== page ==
Colombia moved Thursday to reactivate its economy by easing several lockdown measures even though it is still fighting a third peak in the pandemic, which has been aggravated by a month of crowded antigovernment street protests.
The Health Ministry said that Colombia will no longer require a negative coronavirus test from travelers entering the country by air and that students will return to classrooms once the vaccination of teachers is completed in July.
The ministry also announced that concerts, large sporting events and nightclubs at 25% capacity will be allowed in cities with less than 85% occupancy of ICU beds. This could rise to 50% of capacity in cities that have vaccinated 70% of their population in the first stage, which includes older adults, health workers, teachers and patients with chronic diseases.
Colombia, with 50 million inhabitants, has received 14 million doses of vaccine from Pfizer, Sinovac and AstraZeneca, and it has applied 10.3 million doses, according to government figures.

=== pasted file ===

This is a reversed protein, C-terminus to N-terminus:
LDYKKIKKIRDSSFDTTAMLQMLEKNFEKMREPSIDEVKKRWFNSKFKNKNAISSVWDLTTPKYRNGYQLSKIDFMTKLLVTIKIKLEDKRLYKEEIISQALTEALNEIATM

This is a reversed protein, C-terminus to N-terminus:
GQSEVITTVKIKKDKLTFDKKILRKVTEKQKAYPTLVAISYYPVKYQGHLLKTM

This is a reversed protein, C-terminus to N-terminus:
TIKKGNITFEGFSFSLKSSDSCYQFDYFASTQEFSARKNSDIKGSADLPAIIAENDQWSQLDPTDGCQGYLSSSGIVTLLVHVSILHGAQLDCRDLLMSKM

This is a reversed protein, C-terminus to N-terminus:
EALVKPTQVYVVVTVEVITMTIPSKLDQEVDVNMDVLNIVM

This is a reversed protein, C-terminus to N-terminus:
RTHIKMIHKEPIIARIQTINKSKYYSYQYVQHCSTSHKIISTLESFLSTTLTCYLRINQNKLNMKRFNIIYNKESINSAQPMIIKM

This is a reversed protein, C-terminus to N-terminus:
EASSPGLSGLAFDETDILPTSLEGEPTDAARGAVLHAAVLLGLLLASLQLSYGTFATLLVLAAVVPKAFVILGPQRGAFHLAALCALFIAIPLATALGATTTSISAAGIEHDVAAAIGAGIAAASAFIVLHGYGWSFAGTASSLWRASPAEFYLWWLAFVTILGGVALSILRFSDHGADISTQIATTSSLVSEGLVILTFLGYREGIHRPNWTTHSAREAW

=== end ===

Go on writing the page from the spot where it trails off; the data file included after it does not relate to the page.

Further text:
“This does not mean we cannot have a fourth peak,” Health Minister Fernando Ruiz said in a statement. “We will continue with the use of masks, hand washing and distancing.”
Colombia’s business sector celebrated the easing of restrictions, but some healthcare workers in cities such as Bogota, Cali and Medellin said they were exhausted with ICUs reaching occupancy rates of 96% to 99%.
“At the beginning of the pandemic they called us angels, the super protectors of these patients,” said Fabián Pardo Rodríguez, a nursing assistant at La Samaritana University Hospital. “As of this moment with what is happening we feel completely alone.”
The hospital, located in the center of Bogotá, is at full capacity and created a place called the “peace room” where families can view the lifeless bodies of their loved ones from a distance.
Doctors fear a worsening of the pandemic with the country reporting a record 28,600 coronavirus infections in 24 hours, bringing total confirmed cases to 3.4 million. There have been 90,300 deaths related to COVID-19, the disease that can be caused by the virus.